In order to differentiate the good from the bad - we need to get our facts right, however inconvenient they may be. This can happen over a period of time either through introspection, talking to others, reading books or through personal experiences. But guess what? We know most of it already. We know that we should exercise, but we don't. We know that eating junk is bad, but we continue to do it anyway. So I won’t even mention this as a thing to fix.

For the vast majority of people, the only thing that needs to be changed is their mindset. In order to get our house in order, we need to get de-addicted to whatever we are hooked to. and that is achievable through meditation.

Meditation helps us get the energy to do what is needed in life. Once we start meditating, distractions subside, addictions become powerless, and we actually do what is important.

Will it work for me?
I don’t know. Do give it a try and see it for yourself. I am no authority on this topic. I believe meditation is for everyone, hence it must be simple. People have meditated even before internet and phone. Today, meditation is an industry - Calm is valued at $2 billion, Headspace has raised more than $200 million. And there are thousands of masterclasses on the Internet. So let’s keep it simple. I’ll share what I did and my experience.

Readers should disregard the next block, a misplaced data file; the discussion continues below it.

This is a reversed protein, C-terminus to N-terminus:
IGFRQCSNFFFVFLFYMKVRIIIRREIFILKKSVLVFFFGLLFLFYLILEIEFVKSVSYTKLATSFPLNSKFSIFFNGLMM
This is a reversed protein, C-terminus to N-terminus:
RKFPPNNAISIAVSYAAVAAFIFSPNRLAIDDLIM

Turn on a timer for 20 minutes. Focus on your breath. If you catch yourself thinking about something, tell yourself now is not the time time to think about it and get back to focusing on your breath

No shortcuts, no guided meditation etc.. Just sit for 20 minutes first thing in the morning. The tougher it is, more you will benefit from it. At the end of 20 minutes, irrespective of how many times you got distracted, it’s a victory. If you have the appetite, you can add another 20 minutes slot in the evening/night.

My experience: I started meditating and started noticing the following (in chronological order):

1. Repetitive thoughts dwindled, and I was feeling relaxed within a day or two. I wondered how on earth I allowed this kind of misery all this time?
2. Real priorities start surfacing - The importance you assign to different activities and even people will change. Earlier, I would continue sitting in front of my laptop beyond 7pm. Now I find it much easier to turn off the laptop at 6pm and head out for a walk. We start listening to our body more.